Gut microbiota elicits a protective immune response against malaria transmission

Bahtiyar Yilmaz, Silvia Portugal, Tuan M. Tran, Raffaella Gozzelino, Susana Ramos, Joana Gomes, Ana Regalado, Peter J. Cowan, Anthony J F D'Apice, Anita S. Chong, Ogobara K. Doumbo, Boubacar Traore, Peter D. Crompton, Henrique Silveira, Miguel P. Soares

Research output: Contribution to journalArticlepeer-review

240 Citations (Scopus)


Glycosylation processes are under high natural selection pressure, presumably because these can modulate resistance to infection. Here, we asked whether inactivation of the UDP-galactose:β-galactoside-α1-3-galactosyltransferase (α1,3GT) gene, which ablated the expression of the Galα1-3Galβ1-4GlcNAc-R (α-gal) glycan and allowed for the production of anti-α-gal antibodies (Abs) in humans, confers protection against Plasmodium spp. infection, the causative agent of malaria and a major driving force in human evolution. We demonstrate that both Plasmodium spp. and the human gut pathobiont E. coli O86:B7 express α-gal and that anti-α-gal Abs are associated with protection against malaria transmission in humans as well as in α1,3GT-deficient mice, which produce protective anti-α-gal Abs when colonized by E. coli O86:B7. Anti-α-gal Abs target Plasmodium sporozoites for complement-mediated cytotoxicity in the skin, immediately after inoculation by Anopheles mosquitoes. Vaccination against α-gal confers sterile protection against malaria in mice, suggesting that a similar approach may reduce malaria transmission in humans. PaperFlick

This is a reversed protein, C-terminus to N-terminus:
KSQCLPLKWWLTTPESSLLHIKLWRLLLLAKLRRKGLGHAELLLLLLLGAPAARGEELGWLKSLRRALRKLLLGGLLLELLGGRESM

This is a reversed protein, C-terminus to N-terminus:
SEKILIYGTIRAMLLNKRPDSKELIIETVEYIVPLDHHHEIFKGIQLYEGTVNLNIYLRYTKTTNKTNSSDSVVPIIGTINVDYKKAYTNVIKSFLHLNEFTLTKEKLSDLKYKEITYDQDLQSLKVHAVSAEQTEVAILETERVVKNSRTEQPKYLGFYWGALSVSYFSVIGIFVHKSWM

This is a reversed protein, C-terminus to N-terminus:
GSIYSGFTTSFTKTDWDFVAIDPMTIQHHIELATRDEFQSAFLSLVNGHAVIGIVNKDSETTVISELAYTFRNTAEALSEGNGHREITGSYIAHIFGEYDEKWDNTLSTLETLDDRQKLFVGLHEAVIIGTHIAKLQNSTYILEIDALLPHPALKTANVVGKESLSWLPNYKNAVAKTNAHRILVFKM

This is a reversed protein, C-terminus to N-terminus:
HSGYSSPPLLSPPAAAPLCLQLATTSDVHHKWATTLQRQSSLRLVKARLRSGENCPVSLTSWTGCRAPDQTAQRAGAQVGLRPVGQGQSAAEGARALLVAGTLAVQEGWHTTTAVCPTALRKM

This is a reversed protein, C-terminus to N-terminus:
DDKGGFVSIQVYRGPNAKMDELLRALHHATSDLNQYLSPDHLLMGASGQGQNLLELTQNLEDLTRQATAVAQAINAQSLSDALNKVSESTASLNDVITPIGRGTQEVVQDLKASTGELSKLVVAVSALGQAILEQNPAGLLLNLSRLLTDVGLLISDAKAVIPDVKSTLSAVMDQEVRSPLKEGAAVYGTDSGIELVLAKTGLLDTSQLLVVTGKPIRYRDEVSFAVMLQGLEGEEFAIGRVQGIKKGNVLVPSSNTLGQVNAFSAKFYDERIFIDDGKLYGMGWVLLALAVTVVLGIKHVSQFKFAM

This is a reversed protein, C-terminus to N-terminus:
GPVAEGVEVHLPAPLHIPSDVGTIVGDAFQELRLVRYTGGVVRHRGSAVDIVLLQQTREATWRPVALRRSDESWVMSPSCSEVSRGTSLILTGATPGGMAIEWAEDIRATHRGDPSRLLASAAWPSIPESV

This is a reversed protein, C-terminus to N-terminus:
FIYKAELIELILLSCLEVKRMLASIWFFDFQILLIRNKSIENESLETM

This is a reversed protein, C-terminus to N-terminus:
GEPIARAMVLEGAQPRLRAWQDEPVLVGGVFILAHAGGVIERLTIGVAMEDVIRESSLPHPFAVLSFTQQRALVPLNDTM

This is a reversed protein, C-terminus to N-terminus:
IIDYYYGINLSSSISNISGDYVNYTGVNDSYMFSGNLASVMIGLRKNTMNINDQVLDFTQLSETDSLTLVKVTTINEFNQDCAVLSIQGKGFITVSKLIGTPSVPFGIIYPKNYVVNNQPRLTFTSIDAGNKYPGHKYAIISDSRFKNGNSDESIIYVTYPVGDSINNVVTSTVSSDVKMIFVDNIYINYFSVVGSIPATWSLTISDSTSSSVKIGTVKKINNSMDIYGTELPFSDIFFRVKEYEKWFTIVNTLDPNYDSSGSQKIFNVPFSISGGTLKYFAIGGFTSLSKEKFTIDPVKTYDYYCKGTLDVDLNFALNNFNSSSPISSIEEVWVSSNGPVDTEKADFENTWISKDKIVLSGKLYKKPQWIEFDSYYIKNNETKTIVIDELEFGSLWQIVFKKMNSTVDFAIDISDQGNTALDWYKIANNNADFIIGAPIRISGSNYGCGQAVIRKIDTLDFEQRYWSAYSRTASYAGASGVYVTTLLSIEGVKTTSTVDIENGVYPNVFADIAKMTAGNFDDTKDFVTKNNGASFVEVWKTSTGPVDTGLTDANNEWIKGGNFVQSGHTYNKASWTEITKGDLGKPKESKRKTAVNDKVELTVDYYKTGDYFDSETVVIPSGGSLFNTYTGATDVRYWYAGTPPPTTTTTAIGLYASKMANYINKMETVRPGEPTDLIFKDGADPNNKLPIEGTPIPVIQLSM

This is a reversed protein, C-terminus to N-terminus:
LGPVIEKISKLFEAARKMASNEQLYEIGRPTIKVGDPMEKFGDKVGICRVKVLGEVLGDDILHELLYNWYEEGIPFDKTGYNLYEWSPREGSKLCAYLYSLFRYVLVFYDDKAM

Original languageEnglish
Pages (from-to)1277-1289
Number of pages13
Issue number6
Publication statusPublished - 4 Dec 2014


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